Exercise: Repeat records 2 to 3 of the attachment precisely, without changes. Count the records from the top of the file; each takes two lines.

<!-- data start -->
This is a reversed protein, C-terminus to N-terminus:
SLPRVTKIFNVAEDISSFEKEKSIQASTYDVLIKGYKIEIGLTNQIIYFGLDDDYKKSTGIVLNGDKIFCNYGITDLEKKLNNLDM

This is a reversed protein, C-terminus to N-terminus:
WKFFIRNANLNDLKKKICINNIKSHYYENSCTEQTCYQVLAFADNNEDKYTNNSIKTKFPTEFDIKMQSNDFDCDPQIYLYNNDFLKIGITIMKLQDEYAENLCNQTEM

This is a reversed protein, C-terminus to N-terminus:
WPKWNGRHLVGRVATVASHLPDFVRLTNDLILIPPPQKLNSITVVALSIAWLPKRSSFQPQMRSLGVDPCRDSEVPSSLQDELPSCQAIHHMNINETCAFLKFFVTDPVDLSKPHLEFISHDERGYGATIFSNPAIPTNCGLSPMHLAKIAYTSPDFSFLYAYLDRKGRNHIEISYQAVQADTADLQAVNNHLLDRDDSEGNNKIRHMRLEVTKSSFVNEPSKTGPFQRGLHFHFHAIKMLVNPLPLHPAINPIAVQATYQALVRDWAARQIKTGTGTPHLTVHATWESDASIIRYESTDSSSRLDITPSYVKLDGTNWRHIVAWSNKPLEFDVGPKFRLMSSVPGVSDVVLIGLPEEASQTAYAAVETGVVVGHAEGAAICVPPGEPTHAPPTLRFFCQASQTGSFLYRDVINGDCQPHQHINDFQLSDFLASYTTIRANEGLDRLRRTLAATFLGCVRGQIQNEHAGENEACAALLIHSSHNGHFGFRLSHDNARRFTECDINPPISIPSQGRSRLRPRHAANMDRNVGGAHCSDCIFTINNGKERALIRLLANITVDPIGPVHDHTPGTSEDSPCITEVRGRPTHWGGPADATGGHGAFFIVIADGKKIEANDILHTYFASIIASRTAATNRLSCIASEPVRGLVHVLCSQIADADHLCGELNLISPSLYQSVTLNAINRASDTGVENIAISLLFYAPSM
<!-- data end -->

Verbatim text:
This is a reversed protein, C-terminus to N-terminus:
WKFFIRNANLNDLKKKICINNIKSHYYENSCTEQTCYQVLAFADNNEDKYTNNSIKTKFPTEFDIKMQSNDFDCDPQIYLYNNDFLKIGITIMKLQDEYAENLCNQTEM

This is a reversed protein, C-terminus to N-terminus:
WPKWNGRHLVGRVATVASHLPDFVRLTNDLILIPPPQKLNSITVVALSIAWLPKRSSFQPQMRSLGVDPCRDSEVPSSLQDELPSCQAIHHMNINETCAFLKFFVTDPVDLSKPHLEFISHDERGYGATIFSNPAIPTNCGLSPMHLAKIAYTSPDFSFLYAYLDRKGRNHIEISYQAVQADTADLQAVNNHLLDRDDSEGNNKIRHMRLEVTKSSFVNEPSKTGPFQRGLHFHFHAIKMLVNPLPLHPAINPIAVQATYQALVRDWAARQIKTGTGTPHLTVHATWESDASIIRYESTDSSSRLDITPSYVKLDGTNWRHIVAWSNKPLEFDVGPKFRLMSSVPGVSDVVLIGLPEEASQTAYAAVETGVVVGHAEGAAICVPPGEPTHAPPTLRFFCQASQTGSFLYRDVINGDCQPHQHINDFQLSDFLASYTTIRANEGLDRLRRTLAATFLGCVRGQIQNEHAGENEACAALLIHSSHNGHFGFRLSHDNARRFTECDINPPISIPSQGRSRLRPRHAANMDRNVGGAHCSDCIFTINNGKERALIRLLANITVDPIGPVHDHTPGTSEDSPCITEVRGRPTHWGGPADATGGHGAFFIVIADGKKIEANDILHTYFASIIASRTAATNRLSCIASEPVRGLVHVLCSQIADADHLCGELNLISPSLYQSVTLNAINRASDTGVENIAISLLFYAPSM